What’s new in the world of oral fungal infections?
This summary is based on the article published in the Dental Clinics of North America: Update on oral fungal infections (October 2013)
- Candidiasis is the most common oral fungal infection diagnosed in humans. Candidiasis may result from immune system dysfunction or as a result of local or systemic medical treatment. Because oral Candida is generally a localized infection, topical treatment methods are the first line of therapy, especially for the pseudomembranous and erythematous variants.
- Patients with a dental prosthesis should also be advised to disinfect the prosthesis routinely during their Candida treatment period, as the prosthesis may serve as a source of fungal reinfection.
- Patients should be advised that oral hygiene aids, such as toothbrushes and denture brushes, may also be contaminated and should be discarded or disinfected. A disinfection solution of sodium hypochlorite (1 part household bleach mixed with 10 parts water) may be used for non–metal-containing dental prosthesis and appliances, and oral hygiene aids.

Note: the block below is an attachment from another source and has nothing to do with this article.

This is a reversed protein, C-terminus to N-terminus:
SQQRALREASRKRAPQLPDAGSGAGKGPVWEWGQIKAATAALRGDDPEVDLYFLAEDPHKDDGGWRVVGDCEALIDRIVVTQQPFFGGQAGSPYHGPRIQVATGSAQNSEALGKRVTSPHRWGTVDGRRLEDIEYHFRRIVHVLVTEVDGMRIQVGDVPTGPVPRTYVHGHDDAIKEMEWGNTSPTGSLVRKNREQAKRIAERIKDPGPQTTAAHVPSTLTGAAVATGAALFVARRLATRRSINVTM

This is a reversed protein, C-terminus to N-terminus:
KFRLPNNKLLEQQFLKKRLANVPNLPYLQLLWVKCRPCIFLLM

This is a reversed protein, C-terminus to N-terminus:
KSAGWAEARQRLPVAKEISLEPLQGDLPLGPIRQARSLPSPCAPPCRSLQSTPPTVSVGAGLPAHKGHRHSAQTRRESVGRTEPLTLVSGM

- Occasionally the clinician will encounter a more resistant form of oral candidiasis, such as the hyperplastic variant or a variant that does not respond to topical therapy. Appropriate systemic therapy should be used for the treatment of these infections. In addition, a biopsy should be undertaken in individuals with the hyperplastic variant of Candida, as there is some degree of risk for malignant transformation.
- Deep fungal infections should be managed in association with appropriate medical specialists to rule out other systemic involvement.
- The dental health care provider plays an important part in the diagnosis and management of fungal disease, so clinicians should be aware of the presenting signs and symptoms of oral fungal disease.
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